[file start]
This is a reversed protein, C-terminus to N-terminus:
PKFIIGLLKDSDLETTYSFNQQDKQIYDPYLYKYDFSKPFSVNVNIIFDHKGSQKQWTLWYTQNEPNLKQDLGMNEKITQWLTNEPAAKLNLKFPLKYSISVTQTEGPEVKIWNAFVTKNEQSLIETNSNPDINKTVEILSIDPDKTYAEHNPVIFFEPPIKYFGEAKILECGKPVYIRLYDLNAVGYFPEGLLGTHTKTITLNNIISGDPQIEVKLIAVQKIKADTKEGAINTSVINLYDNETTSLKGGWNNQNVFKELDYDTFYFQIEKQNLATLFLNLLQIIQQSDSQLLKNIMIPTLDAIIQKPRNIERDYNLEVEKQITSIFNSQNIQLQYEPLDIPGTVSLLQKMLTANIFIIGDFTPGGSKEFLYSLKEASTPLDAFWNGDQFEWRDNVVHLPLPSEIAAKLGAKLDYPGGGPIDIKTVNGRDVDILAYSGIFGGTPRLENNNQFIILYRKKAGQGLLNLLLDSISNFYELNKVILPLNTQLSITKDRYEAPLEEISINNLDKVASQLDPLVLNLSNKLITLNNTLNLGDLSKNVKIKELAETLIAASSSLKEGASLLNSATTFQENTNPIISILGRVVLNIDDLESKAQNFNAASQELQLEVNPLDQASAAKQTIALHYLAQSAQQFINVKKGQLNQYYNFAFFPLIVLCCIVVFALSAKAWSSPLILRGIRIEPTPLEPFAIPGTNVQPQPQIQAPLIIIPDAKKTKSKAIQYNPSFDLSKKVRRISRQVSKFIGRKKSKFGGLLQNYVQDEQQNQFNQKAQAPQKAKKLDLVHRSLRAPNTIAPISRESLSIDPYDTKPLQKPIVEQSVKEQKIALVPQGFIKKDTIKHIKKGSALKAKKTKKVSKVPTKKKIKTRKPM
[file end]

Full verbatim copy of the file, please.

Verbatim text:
This is a reversed protein, C-terminus to N-terminus:
PKFIIGLLKDSDLETTYSFNQQDKQIYDPYLYKYDFSKPFSVNVNIIFDHKGSQKQWTLWYTQNEPNLKQDLGMNEKITQWLTNEPAAKLNLKFPLKYSISVTQTEGPEVKIWNAFVTKNEQSLIETNSNPDINKTVEILSIDPDKTYAEHNPVIFFEPPIKYFGEAKILECGKPVYIRLYDLNAVGYFPEGLLGTHTKTITLNNIISGDPQIEVKLIAVQKIKADTKEGAINTSVINLYDNETTSLKGGWNNQNVFKELDYDTFYFQIEKQNLATLFLNLLQIIQQSDSQLLKNIMIPTLDAIIQKPRNIERDYNLEVEKQITSIFNSQNIQLQYEPLDIPGTVSLLQKMLTANIFIIGDFTPGGSKEFLYSLKEASTPLDAFWNGDQFEWRDNVVHLPLPSEIAAKLGAKLDYPGGGPIDIKTVNGRDVDILAYSGIFGGTPRLENNNQFIILYRKKAGQGLLNLLLDSISNFYELNKVILPLNTQLSITKDRYEAPLEEISINNLDKVASQLDPLVLNLSNKLITLNNTLNLGDLSKNVKIKELAETLIAASSSLKEGASLLNSATTFQENTNPIISILGRVVLNIDDLESKAQNFNAASQELQLEVNPLDQASAAKQTIALHYLAQSAQQFINVKKGQLNQYYNFAFFPLIVLCCIVVFALSAKAWSSPLILRGIRIEPTPLEPFAIPGTNVQPQPQIQAPLIIIPDAKKTKSKAIQYNPSFDLSKKVRRISRQVSKFIGRKKSKFGGLLQNYVQDEQQNQFNQKAQAPQKAKKLDLVHRSLRAPNTIAPISRESLSIDPYDTKPLQKPIVEQSVKEQKIALVPQGFIKKDTIKHIKKGSALKAKKTKKVSKVPTKKKIKTRKPM